On our occupation of Pegu in 1853 the exodus to Arakan was arrested, and the increase, which, in the first twenty years under our Government, was from 100,000 to 366,310, in the next twenty years only advanced to 429,073 – that is, an increase of 266,310 in the first period, and only 125,783 in the second.
The following figures will show, in a concise form, the progress of the country, as well as regards population as cultivation and revenue; while it must be noted that this progress in all departments has entirely proceeded from the rice-trade, and, by natural development, without any special or fostering care on the part of Government- such as might have been induced by roads or irrigation –works-progressed and extended to our new possession of Pegu, till it has now become the backbone of the revenue of Burmah.
It may be said this rice-trade was entirely due to the personal and "indefatigable zeal of the late Sir Archibald Bogle."
Season Population Acreage under Gross
1829- 1830 121,288 66,234 Rs.377,949
1849- 1850 313,170 235,959 825,262
1855, after our occupation of Begu 366,310 ---------- ---------
1869-1870 447,957 369,299 1,755,017
1889-1890 587,518 459,627 1,809,997
The gross revenue of 1890-91 was Rs. 1,913,930, and the total cost of officials and police of all kinds, Rs. 696,254, leaving a net revenue of Rs. 1,217,676. The preceding year the cost of establishment was Rs. 619,362, leaving a net revenue of Rs. 1,190,635, and for many previous years there had been a large surplus. What, it may be asked, has been expended on the country for its improvement or development in any way? True, the compiler of the letter part of "The Report on the Progress of Arakan under British Rule, from 1826 to 1875,"says: "There remains little more to be said regarding the progress of the Arakan division. It will be observed that the population , trade and cultivation to the land have considerably increased during the decennial period reviewed, and this division may be fairly considered to ave made considerable progress in all points affecting its welfare and its administration. The education of the people is being pushed forward, and law and justice are properly applied. As regards opening oat communications with other countries,- those adjacent being Chittagong, pied by savage tribes such as the Looshais and others,- much cannot be said to have been done in the way of roads must be a work of time, but the road from Chitagong into this division is well open, and numerous cookies during the season come here for work. As regards the trade of this division, the staples of which is rice, much further extension cannot be expected, unless the prices ruling at home should rise higher than they have done for the last two years. It will be a serious thing for this division when there is less demand for rice, as the cultivation of paddy is the main cultivation of the country, and the principal source from which the land revenue is derived." In another part of the same report it is written: "Beyond the island of Akyab the tidal creeks are so numerous, and interlace one another such as an extent, that water forms at once the readiest and cheapest mode of transit. A fair-weather road has been complete, wit bridges between Mengbya and Myohoung, at a cost of Rs. 38,859. Another road from Chittagong to Akyab is in course of construction. Of the distance between Moungdoo to the Myoo river (about fifty miles), six mile of the road have been finished, bridged, and metalled." This is the road which, in the preceding quotation, is said to be " well open," and this last part, which is said to yave been "finished," &c., is in length under five miles. This Chittagong road is the road which Lord Dalhousie ordered to be made after the Burmese war of 1852-53, but which, after land of rupees have been expended on it, was abandoned, and the tract has now returned to its pristine jungle state, the result of bygone financial economy!. It is surprising how an officer, reporting on his division, if he knew its real condition, could write as above, unless on the principle of making the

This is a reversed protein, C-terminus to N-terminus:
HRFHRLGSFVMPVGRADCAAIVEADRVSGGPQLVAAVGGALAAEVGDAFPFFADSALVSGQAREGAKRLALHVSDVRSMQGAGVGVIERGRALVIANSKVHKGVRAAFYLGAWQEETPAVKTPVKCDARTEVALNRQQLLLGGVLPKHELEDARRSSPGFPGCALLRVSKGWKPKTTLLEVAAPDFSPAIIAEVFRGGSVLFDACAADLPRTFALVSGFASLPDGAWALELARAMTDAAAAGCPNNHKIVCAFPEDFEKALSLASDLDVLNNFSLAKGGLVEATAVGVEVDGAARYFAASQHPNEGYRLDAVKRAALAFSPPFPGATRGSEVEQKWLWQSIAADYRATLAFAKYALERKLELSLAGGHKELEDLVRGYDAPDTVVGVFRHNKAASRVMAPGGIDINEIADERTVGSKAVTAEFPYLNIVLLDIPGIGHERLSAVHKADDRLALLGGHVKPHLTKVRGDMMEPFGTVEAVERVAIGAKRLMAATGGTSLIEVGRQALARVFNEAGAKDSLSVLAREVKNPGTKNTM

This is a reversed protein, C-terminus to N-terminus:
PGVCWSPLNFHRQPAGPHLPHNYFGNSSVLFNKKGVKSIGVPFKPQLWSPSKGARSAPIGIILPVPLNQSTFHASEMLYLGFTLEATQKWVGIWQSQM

"Worse appear the better (reason) cause."1
Again, a successor in office, writing of Arakan, says: "You must not expect me to help in urging the construction of a railway from Akyab to Burmah. I do not consider Arakan requires a railway." It is hardly to be credited that an officer, in such a position, could in this enlightened nineteenth century have expressed such an opinion! It can only be attributed to his having suffered from the enervating effects of the climate and his surrounding, and so have become as benighted as the country in which he exercised authority, as otherwise it might have been expected his influence would have been used fro its advancement.
Now, how do these reports and opinions coincide with the following from officers of higher and equal position? And to begin with, let us quote from General Fytche, who in a review of his administration as Chief Commissioner from 1867 to 1871 when he retired, thus wrote: "The backward state of our lines of communication is a matter of great regret to me. Two of the divisions of the province (Arakan and Tenasserim) we have held for forty-five years, and the third (Pegu) for eighteen years. In Arakan there is not one road, with the exception of the in complete Dacca and Chittagong road." This is the road before alluded to, and which Deputy Commissioner subsequently reported had returned to its primeval state.
Next, let us take "Adamson's Settlement Report of the Akyab District for 1885-86," where we find the Commissioner of the division thus delivering himself: "The state of communication appears to be very incomplete and unsatisfactory in the Akyab district. I can hardly understand, however, notwithstanding imperfect communication, that circles within a few mile of Akyab ave never been visited by district officers." This can easily be explained. The means of communication being confined to the "water-ways," with no cross or other roads in the country, the officers kept hear these, only travelled by them, and could not, except under trying and fatiguing circumstances, visit circles in the interior. This might have suggested to these officers the necessity of the construction of roads and railways to open up the country and encourage agriculture otherwise than the growing of rice; but such was not the opinion of the officer we have already quoted, saying "Arakan did not require railways"!